by Flavia Vanilla 'Twas New Year's Eve in the market The New Year had yet to unfold Old Father Time had a smile sublime He'd got a good price for the old. Christmas turkeys were selling half price Which was rather more than they should Mountains of stuffing could be bought for nothing And they were paying the crowd to take pud. King Wenceslas passed by and said "What on earth is the date today? I set out, at least, on St Stephen's Feast But I seem to have lost my way." A stall holder looked very sad as he said "I'm sorry to tell you, Mate, For Christmas cheer, you're too early next year And for this year, you're too bloody late." Most people had come to buy symbols For seeing the New Year in A portion of gruel and an item of fuel A candle and wine by the bin. A lady who asked for a piece of coal, Caused quite a stir because She said, "It comes in a sack, and it's dirty and black." But no one could think what it was. The market closed up its doors to trade At twelve o' clock precisely But it was nice to think that purveyors of drink Were still doing very nicely. Everyone sang some of 'Auld Lang Syne' Well, the part they could remember Which was more than all of them could recall Of the last few hours of December. On New Year's Day the postman struck He'd delivered seven swans that day After trees and rings and birds and things All with excess postage to pay. The Post Office manager, he explained When the postman could be found That drummers and ladies; lords, pipers, and maidies Could all help him out with his round. Moving from one year on to the next Can be mentally and physically tough Like being hearty at a Christmas party I think I've had more than enough.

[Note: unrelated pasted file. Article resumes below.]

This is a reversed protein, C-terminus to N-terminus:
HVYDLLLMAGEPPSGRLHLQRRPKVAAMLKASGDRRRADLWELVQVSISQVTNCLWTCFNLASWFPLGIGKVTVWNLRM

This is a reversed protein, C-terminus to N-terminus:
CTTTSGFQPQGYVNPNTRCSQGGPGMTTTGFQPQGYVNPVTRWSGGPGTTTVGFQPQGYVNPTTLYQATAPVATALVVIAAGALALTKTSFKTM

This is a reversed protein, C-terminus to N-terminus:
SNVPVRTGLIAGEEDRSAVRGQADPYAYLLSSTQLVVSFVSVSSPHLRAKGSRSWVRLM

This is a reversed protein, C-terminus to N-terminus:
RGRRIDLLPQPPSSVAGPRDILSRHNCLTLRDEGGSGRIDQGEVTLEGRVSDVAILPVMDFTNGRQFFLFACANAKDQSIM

The end